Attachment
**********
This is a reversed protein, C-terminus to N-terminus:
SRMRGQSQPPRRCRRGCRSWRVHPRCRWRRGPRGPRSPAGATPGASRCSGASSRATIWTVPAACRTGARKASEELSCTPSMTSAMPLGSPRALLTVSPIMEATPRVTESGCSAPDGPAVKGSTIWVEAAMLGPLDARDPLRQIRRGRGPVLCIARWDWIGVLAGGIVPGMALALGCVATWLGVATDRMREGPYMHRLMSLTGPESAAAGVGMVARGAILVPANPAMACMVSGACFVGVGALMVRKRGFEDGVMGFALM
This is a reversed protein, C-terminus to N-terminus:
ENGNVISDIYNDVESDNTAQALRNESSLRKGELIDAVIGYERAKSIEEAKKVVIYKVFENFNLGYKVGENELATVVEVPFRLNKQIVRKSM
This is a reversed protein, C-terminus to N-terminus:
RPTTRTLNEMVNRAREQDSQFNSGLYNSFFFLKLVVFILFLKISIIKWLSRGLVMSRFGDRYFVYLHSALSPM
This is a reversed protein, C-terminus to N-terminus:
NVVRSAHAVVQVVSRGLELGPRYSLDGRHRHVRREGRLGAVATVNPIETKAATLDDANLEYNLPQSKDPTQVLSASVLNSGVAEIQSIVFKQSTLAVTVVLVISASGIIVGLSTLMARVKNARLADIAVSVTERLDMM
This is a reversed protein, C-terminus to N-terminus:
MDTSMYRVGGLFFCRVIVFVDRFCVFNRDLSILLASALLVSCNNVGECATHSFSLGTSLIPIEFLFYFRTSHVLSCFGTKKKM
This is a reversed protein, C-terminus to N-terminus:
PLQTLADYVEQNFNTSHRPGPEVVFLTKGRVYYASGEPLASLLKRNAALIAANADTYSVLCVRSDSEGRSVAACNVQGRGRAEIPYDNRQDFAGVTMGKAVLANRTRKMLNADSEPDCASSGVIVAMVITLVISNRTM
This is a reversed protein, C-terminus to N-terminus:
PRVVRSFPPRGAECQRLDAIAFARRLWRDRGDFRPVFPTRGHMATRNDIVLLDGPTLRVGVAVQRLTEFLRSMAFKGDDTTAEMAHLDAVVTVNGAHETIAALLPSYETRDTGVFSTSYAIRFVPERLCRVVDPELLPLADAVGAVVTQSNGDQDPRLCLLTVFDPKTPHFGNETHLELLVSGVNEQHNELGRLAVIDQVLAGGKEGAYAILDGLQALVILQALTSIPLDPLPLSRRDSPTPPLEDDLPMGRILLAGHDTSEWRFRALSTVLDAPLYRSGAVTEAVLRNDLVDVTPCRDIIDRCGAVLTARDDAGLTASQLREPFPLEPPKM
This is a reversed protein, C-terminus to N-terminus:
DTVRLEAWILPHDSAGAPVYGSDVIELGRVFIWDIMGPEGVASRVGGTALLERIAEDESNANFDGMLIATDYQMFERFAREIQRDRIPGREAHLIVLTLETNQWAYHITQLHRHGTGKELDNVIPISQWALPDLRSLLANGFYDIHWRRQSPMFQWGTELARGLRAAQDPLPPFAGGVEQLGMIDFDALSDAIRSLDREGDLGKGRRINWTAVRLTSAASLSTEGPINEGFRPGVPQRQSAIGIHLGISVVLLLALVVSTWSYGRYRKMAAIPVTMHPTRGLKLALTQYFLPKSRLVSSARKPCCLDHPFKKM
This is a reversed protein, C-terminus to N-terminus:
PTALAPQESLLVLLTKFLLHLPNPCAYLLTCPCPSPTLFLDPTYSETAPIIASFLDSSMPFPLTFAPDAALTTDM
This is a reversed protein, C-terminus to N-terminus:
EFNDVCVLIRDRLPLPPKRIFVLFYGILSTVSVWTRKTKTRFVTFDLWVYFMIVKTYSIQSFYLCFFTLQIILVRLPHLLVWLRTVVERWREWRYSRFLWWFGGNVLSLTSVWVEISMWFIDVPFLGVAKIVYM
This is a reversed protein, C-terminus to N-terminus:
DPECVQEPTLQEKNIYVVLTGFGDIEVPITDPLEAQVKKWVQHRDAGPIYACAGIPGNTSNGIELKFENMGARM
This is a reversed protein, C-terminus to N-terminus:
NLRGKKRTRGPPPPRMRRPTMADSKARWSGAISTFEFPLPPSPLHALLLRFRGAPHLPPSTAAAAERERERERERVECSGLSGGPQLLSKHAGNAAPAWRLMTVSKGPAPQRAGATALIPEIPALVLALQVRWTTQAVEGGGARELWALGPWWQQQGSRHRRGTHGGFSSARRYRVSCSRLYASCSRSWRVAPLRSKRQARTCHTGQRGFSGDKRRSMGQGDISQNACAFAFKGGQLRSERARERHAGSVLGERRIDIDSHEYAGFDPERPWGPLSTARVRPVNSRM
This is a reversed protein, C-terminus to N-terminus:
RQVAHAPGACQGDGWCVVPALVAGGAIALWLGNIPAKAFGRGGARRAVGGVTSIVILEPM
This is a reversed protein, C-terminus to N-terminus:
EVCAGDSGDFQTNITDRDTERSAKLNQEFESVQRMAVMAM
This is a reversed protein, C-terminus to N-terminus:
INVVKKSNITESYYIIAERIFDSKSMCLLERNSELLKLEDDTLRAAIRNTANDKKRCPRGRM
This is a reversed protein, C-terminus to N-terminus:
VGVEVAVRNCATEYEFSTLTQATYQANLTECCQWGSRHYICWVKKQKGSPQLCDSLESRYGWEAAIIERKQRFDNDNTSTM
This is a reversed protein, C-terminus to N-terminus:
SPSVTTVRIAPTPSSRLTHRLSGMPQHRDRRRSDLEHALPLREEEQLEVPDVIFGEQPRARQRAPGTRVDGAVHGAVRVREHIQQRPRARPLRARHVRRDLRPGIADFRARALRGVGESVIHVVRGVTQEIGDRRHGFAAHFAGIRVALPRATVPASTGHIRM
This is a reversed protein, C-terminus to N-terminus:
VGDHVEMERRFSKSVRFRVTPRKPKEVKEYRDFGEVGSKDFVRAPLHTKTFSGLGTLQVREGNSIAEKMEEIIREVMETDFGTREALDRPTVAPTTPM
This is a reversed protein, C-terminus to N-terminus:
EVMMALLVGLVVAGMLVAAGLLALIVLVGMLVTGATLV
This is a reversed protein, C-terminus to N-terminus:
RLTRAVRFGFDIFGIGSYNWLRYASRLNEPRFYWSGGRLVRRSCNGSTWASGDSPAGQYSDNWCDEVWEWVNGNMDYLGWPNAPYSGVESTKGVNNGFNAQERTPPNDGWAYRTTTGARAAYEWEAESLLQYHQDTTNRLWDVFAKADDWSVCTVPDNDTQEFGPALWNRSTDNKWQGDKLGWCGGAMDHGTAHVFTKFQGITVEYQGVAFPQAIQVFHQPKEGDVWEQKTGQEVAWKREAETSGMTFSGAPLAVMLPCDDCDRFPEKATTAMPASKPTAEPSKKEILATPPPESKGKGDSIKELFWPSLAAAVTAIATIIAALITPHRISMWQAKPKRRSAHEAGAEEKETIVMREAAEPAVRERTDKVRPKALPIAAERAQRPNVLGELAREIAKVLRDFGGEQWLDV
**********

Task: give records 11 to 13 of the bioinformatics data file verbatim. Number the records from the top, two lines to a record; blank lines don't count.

This is a reversed protein, C-terminus to N-terminus:
DPECVQEPTLQEKNIYVVLTGFGDIEVPITDPLEAQVKKWVQHRDAGPIYACAGIPGNTSNGIELKFENMGARM
This is a reversed protein, C-terminus to N-terminus:
NLRGKKRTRGPPPPRMRRPTMADSKARWSGAISTFEFPLPPSPLHALLLRFRGAPHLPPSTAAAAERERERERERVECSGLSGGPQLLSKHAGNAAPAWRLMTVSKGPAPQRAGATALIPEIPALVLALQVRWTTQAVEGGGARELWALGPWWQQQGSRHRRGTHGGFSSARRYRVSCSRLYASCSRSWRVAPLRSKRQARTCHTGQRGFSGDKRRSMGQGDISQNACAFAFKGGQLRSERARERHAGSVLGERRIDIDSHEYAGFDPERPWGPLSTARVRPVNSRM
This is a reversed protein, C-terminus to N-terminus:
RQVAHAPGACQGDGWCVVPALVAGGAIALWLGNIPAKAFGRGGARRAVGGVTSIVILEPM